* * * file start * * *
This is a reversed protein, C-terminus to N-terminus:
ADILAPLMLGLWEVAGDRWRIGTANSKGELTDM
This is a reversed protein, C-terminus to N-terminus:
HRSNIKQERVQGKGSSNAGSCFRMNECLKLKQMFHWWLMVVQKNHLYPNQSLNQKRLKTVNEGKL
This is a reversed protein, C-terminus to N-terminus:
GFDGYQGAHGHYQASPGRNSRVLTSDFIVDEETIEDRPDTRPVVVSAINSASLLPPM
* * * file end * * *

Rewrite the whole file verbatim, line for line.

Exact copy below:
This is a reversed protein, C-terminus to N-terminus:
ADILAPLMLGLWEVAGDRWRIGTANSKGELTDM
This is a reversed protein, C-terminus to N-terminus:
HRSNIKQERVQGKGSSNAGSCFRMNECLKLKQMFHWWLMVVQKNHLYPNQSLNQKRLKTVNEGKL
This is a reversed protein, C-terminus to N-terminus:
GFDGYQGAHGHYQASPGRNSRVLTSDFIVDEETIEDRPDTRPVVVSAINSASLLPPM